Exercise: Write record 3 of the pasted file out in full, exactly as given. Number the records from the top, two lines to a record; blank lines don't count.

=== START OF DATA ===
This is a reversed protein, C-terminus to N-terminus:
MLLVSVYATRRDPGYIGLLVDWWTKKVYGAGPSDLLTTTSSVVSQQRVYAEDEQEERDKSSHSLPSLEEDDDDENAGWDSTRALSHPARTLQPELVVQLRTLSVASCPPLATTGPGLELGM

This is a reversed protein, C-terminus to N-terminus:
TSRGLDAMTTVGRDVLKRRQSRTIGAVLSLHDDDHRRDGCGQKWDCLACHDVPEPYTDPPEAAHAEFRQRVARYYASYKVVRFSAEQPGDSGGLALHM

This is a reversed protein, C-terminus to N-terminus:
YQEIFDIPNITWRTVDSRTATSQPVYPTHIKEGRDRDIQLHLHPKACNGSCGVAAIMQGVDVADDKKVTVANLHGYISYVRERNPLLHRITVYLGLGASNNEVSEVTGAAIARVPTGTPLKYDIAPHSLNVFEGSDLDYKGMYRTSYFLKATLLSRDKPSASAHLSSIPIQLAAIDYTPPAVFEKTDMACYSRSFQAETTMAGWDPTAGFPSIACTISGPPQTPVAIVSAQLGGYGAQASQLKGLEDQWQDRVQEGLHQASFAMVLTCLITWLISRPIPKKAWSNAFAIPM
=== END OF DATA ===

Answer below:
This is a reversed protein, C-terminus to N-terminus:
YQEIFDIPNITWRTVDSRTATSQPVYPTHIKEGRDRDIQLHLHPKACNGSCGVAAIMQGVDVADDKKVTVANLHGYISYVRERNPLLHRITVYLGLGASNNEVSEVTGAAIARVPTGTPLKYDIAPHSLNVFEGSDLDYKGMYRTSYFLKATLLSRDKPSASAHLSSIPIQLAAIDYTPPAVFEKTDMACYSRSFQAETTMAGWDPTAGFPSIACTISGPPQTPVAIVSAQLGGYGAQASQLKGLEDQWQDRVQEGLHQASFAMVLTCLITWLISRPIPKKAWSNAFAIPM